Monmouthshire County Council is rising to the challenge set by Cymraeg 2050, the Welsh Government’s target of a million Welsh speakers living in the country by the middle of the century.  Currently about 560,000 people in Wales speak the language – almost 20% of the population.

The council has made impressive steps to promote the language following the introduction of the Welsh Language (Wales) Measure in 2011.  This legislation allocated 176 standards to the council for compliance, with the majority to be completed by 1st April 2016.

Progress since then has included:

  • A fully bilingual website
  • The council’s Facebook and Twitter social media accounts are in Welsh and English
  • All press releases are bilingual
  • A bespoke Welsh language phone line has been installed
  • Over 98% of vacancies are now assessed as Welsh language desirable
  • The National Eisteddfod hosted by the council in Abergavenny last summer was a massive success attracting over 140,000 visitors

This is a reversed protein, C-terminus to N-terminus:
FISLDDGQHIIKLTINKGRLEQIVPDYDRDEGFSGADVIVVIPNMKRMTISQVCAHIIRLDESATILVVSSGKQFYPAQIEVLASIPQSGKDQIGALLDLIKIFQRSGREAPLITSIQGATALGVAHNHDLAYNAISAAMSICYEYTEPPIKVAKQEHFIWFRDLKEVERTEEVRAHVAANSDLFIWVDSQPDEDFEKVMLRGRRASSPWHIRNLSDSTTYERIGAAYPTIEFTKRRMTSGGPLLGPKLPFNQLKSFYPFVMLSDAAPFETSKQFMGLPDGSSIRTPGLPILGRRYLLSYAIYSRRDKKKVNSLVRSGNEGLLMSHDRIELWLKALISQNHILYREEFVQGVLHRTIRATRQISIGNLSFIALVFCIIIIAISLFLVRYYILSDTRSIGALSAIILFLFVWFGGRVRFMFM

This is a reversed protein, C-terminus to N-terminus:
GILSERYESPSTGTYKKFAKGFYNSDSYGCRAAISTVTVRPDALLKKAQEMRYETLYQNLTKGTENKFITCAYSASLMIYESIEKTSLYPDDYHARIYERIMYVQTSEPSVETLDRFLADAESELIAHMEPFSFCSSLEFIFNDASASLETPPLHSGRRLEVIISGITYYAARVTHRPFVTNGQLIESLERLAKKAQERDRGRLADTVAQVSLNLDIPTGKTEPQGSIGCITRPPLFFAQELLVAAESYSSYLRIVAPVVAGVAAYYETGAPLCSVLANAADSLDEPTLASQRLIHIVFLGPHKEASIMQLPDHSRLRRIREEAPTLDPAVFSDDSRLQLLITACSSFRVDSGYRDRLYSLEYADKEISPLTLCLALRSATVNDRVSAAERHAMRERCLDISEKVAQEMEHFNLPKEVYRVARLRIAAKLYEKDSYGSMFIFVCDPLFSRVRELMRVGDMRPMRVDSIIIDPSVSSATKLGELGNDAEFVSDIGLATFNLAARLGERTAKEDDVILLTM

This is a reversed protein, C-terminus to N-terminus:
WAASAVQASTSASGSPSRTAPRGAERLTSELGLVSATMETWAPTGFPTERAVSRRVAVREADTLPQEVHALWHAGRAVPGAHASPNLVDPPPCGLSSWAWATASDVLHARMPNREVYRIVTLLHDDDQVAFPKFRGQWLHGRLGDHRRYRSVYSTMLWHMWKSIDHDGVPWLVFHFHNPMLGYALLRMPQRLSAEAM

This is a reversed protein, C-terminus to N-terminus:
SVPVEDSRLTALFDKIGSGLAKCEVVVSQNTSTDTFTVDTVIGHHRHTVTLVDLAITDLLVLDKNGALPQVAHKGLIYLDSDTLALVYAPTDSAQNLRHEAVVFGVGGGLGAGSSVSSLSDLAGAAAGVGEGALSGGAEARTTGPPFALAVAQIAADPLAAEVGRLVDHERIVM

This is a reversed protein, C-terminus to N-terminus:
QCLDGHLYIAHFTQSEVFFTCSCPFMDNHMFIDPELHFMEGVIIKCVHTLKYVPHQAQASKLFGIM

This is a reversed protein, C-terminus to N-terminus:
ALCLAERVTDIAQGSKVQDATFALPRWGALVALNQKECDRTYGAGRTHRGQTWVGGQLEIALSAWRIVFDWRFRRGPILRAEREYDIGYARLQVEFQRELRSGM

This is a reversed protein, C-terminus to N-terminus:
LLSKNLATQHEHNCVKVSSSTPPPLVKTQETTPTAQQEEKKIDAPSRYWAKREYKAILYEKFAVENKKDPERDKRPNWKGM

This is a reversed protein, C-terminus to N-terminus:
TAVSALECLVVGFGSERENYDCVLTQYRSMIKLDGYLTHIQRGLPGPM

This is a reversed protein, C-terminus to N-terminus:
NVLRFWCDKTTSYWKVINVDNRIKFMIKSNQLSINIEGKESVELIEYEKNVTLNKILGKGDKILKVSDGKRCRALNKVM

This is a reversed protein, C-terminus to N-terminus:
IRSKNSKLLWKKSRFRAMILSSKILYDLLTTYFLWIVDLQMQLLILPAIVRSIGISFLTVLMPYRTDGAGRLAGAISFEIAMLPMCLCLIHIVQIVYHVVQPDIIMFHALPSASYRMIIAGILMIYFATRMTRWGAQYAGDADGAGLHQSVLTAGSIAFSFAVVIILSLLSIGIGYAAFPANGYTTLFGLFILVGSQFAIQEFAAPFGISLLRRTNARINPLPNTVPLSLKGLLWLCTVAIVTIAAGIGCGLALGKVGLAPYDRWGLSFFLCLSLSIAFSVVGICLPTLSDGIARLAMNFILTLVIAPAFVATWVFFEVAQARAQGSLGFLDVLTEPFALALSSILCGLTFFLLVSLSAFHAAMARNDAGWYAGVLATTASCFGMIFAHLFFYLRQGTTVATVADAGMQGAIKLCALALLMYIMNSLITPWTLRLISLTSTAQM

• A massive increase in people wanting to learn Welsh in Monmouthshire; the number of learners has more than doubled from 225 in 2016 to 467 this year and classes have increased from 19 to 47
  • 65 members of the council’s staff have attended Welsh language classes in the workplace

Meanwhile, the call for Welsh-medium education within Monmouthshire continues to grow.

Councillor Sara Jones, Monmouthshire’s cabinet member with responsibility for the Welsh language said: “Promoting the language and complying with the Welsh Language Standards are huge challenges, as is the government’s Cymraeg 2050 initiative, but the council is working hard to achieve success.  More people demonstrating a demand for the language puts us in a better position to satisfy that demand.”

For further information on Monmouthshire’s Welsh language policy contact Welsh Language Officer, Alan Burkitt –